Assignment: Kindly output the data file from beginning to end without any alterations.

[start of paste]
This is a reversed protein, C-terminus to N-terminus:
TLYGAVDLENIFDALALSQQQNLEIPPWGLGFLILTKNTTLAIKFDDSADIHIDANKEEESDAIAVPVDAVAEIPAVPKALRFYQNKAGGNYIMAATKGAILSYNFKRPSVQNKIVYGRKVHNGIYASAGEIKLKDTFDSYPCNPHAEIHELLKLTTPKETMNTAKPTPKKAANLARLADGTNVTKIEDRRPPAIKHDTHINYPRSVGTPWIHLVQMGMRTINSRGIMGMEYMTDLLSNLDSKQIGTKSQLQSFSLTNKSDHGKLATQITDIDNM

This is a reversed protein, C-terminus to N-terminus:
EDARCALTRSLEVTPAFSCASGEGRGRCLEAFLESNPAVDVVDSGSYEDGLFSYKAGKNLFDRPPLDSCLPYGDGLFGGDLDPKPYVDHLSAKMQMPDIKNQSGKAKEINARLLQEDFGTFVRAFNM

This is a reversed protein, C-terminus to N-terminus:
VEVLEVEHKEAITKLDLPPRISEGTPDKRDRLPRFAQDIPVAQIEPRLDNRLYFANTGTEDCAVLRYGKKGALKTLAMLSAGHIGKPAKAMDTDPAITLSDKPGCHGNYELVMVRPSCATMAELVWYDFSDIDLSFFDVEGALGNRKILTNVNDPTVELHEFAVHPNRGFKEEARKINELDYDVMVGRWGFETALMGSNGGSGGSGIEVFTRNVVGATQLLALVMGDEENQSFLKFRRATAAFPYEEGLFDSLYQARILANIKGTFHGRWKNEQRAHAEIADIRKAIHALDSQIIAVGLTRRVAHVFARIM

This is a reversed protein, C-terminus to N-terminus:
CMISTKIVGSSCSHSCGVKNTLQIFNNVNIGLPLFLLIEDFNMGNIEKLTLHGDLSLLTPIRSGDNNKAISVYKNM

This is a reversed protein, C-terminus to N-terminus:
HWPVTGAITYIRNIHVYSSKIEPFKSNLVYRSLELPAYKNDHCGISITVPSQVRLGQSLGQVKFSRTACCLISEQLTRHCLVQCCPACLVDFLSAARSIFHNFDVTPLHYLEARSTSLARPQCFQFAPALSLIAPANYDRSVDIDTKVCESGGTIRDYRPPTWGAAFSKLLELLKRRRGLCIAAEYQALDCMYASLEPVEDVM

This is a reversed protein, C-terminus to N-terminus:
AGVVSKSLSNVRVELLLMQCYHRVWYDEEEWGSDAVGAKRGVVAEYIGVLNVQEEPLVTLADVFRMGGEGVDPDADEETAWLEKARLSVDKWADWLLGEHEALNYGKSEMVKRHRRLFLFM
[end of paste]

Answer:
This is a reversed protein, C-terminus to N-terminus:
TLYGAVDLENIFDALALSQQQNLEIPPWGLGFLILTKNTTLAIKFDDSADIHIDANKEEESDAIAVPVDAVAEIPAVPKALRFYQNKAGGNYIMAATKGAILSYNFKRPSVQNKIVYGRKVHNGIYASAGEIKLKDTFDSYPCNPHAEIHELLKLTTPKETMNTAKPTPKKAANLARLADGTNVTKIEDRRPPAIKHDTHINYPRSVGTPWIHLVQMGMRTINSRGIMGMEYMTDLLSNLDSKQIGTKSQLQSFSLTNKSDHGKLATQITDIDNM

This is a reversed protein, C-terminus to N-terminus:
EDARCALTRSLEVTPAFSCASGEGRGRCLEAFLESNPAVDVVDSGSYEDGLFSYKAGKNLFDRPPLDSCLPYGDGLFGGDLDPKPYVDHLSAKMQMPDIKNQSGKAKEINARLLQEDFGTFVRAFNM

This is a reversed protein, C-terminus to N-terminus:
VEVLEVEHKEAITKLDLPPRISEGTPDKRDRLPRFAQDIPVAQIEPRLDNRLYFANTGTEDCAVLRYGKKGALKTLAMLSAGHIGKPAKAMDTDPAITLSDKPGCHGNYELVMVRPSCATMAELVWYDFSDIDLSFFDVEGALGNRKILTNVNDPTVELHEFAVHPNRGFKEEARKINELDYDVMVGRWGFETALMGSNGGSGGSGIEVFTRNVVGATQLLALVMGDEENQSFLKFRRATAAFPYEEGLFDSLYQARILANIKGTFHGRWKNEQRAHAEIADIRKAIHALDSQIIAVGLTRRVAHVFARIM

This is a reversed protein, C-terminus to N-terminus:
CMISTKIVGSSCSHSCGVKNTLQIFNNVNIGLPLFLLIEDFNMGNIEKLTLHGDLSLLTPIRSGDNNKAISVYKNM

This is a reversed protein, C-terminus to N-terminus:
HWPVTGAITYIRNIHVYSSKIEPFKSNLVYRSLELPAYKNDHCGISITVPSQVRLGQSLGQVKFSRTACCLISEQLTRHCLVQCCPACLVDFLSAARSIFHNFDVTPLHYLEARSTSLARPQCFQFAPALSLIAPANYDRSVDIDTKVCESGGTIRDYRPPTWGAAFSKLLELLKRRRGLCIAAEYQALDCMYASLEPVEDVM

This is a reversed protein, C-terminus to N-terminus:
AGVVSKSLSNVRVELLLMQCYHRVWYDEEEWGSDAVGAKRGVVAEYIGVLNVQEEPLVTLADVFRMGGEGVDPDADEETAWLEKARLSVDKWADWLLGEHEALNYGKSEMVKRHRRLFLFM